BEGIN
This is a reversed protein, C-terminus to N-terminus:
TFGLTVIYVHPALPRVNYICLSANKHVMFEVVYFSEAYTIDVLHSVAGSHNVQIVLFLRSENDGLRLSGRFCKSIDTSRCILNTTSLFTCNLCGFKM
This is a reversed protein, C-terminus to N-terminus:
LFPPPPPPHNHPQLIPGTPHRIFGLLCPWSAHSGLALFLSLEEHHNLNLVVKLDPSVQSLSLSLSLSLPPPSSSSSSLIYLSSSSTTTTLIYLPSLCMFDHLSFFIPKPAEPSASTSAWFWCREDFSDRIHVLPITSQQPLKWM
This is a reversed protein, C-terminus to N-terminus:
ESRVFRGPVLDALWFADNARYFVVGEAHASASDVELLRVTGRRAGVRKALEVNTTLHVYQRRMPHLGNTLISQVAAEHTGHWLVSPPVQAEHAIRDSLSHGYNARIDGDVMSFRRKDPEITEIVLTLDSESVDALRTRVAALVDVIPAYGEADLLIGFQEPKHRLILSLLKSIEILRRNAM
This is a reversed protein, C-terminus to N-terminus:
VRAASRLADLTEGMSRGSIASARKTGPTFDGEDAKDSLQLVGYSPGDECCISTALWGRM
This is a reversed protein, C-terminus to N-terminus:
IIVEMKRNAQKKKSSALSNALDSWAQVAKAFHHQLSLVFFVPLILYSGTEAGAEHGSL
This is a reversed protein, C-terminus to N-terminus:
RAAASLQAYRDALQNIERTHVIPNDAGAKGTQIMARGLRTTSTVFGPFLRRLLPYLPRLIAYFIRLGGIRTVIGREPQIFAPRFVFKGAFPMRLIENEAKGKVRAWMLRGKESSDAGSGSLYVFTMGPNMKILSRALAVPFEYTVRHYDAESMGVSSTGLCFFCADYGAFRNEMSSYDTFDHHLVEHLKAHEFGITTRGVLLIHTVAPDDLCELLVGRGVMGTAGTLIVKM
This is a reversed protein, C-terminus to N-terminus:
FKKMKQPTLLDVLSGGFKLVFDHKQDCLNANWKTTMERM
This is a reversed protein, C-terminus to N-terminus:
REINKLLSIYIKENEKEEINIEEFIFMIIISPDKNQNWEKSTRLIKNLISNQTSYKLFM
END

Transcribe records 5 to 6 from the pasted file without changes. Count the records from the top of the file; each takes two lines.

This is a reversed protein, C-terminus to N-terminus:
IIVEMKRNAQKKKSSALSNALDSWAQVAKAFHHQLSLVFFVPLILYSGTEAGAEHGSL
This is a reversed protein, C-terminus to N-terminus:
RAAASLQAYRDALQNIERTHVIPNDAGAKGTQIMARGLRTTSTVFGPFLRRLLPYLPRLIAYFIRLGGIRTVIGREPQIFAPRFVFKGAFPMRLIENEAKGKVRAWMLRGKESSDAGSGSLYVFTMGPNMKILSRALAVPFEYTVRHYDAESMGVSSTGLCFFCADYGAFRNEMSSYDTFDHHLVEHLKAHEFGITTRGVLLIHTVAPDDLCELLVGRGVMGTAGTLIVKM